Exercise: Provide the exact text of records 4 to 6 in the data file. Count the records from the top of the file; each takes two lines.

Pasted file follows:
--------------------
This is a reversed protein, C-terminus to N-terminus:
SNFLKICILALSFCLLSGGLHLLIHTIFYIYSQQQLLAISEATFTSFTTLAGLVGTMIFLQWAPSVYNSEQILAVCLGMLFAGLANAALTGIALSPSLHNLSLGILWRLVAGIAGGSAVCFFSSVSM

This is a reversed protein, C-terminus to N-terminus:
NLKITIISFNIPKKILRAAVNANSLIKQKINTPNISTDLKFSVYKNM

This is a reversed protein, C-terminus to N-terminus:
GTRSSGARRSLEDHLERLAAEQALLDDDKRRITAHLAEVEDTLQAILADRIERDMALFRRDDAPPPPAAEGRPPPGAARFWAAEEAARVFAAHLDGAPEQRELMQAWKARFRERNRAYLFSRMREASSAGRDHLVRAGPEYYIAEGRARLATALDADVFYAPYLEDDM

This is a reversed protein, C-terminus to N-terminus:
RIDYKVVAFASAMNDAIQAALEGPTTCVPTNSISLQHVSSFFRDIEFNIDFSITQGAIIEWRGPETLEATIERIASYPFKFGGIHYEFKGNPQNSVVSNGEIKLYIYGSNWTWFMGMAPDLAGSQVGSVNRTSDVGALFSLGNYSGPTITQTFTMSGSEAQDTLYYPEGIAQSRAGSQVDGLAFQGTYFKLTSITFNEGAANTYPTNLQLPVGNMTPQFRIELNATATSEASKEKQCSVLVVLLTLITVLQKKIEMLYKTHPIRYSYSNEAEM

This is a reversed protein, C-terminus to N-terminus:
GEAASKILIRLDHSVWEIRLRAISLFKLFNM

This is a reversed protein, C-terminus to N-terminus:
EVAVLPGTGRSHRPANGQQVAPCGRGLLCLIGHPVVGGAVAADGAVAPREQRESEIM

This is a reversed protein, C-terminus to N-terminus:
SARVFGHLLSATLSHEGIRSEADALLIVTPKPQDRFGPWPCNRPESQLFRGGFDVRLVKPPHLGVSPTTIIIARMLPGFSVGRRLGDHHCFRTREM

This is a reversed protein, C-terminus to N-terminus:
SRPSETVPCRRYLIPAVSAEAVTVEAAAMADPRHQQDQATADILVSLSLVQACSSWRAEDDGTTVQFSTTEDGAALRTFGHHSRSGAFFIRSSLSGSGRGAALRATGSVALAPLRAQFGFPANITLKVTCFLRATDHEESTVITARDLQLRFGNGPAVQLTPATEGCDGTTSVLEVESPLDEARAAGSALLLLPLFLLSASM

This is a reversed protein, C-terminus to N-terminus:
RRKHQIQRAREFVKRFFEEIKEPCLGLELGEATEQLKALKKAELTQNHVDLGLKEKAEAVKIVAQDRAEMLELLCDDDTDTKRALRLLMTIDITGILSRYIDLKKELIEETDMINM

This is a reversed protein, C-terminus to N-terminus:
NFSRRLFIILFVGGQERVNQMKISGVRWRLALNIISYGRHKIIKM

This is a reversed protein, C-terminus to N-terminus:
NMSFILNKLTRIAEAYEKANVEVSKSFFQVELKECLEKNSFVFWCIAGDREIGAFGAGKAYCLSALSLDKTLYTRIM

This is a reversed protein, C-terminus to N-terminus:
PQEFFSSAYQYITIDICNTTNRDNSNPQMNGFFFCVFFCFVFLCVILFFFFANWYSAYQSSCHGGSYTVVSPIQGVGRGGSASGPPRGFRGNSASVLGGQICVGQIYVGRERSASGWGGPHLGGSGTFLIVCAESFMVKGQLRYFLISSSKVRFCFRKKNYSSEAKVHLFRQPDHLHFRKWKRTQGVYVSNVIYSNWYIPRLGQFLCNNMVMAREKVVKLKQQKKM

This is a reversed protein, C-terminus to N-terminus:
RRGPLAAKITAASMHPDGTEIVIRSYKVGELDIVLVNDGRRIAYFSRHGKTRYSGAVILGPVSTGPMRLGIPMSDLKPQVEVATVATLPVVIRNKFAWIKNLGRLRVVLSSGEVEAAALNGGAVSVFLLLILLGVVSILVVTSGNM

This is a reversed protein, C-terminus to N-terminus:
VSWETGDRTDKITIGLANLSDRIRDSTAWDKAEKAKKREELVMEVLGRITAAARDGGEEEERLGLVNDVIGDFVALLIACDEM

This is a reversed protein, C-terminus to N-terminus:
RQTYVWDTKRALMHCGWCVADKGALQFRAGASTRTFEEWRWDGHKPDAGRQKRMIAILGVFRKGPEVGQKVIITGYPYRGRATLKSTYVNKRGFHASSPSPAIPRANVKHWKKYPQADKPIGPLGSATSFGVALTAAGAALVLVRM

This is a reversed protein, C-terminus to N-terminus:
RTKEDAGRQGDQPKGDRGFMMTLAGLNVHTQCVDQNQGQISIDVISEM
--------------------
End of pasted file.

This is a reversed protein, C-terminus to N-terminus:
RIDYKVVAFASAMNDAIQAALEGPTTCVPTNSISLQHVSSFFRDIEFNIDFSITQGAIIEWRGPETLEATIERIASYPFKFGGIHYEFKGNPQNSVVSNGEIKLYIYGSNWTWFMGMAPDLAGSQVGSVNRTSDVGALFSLGNYSGPTITQTFTMSGSEAQDTLYYPEGIAQSRAGSQVDGLAFQGTYFKLTSITFNEGAANTYPTNLQLPVGNMTPQFRIELNATATSEASKEKQCSVLVVLLTLITVLQKKIEMLYKTHPIRYSYSNEAEM

This is a reversed protein, C-terminus to N-terminus:
GEAASKILIRLDHSVWEIRLRAISLFKLFNM

This is a reversed protein, C-terminus to N-terminus:
EVAVLPGTGRSHRPANGQQVAPCGRGLLCLIGHPVVGGAVAADGAVAPREQRESEIM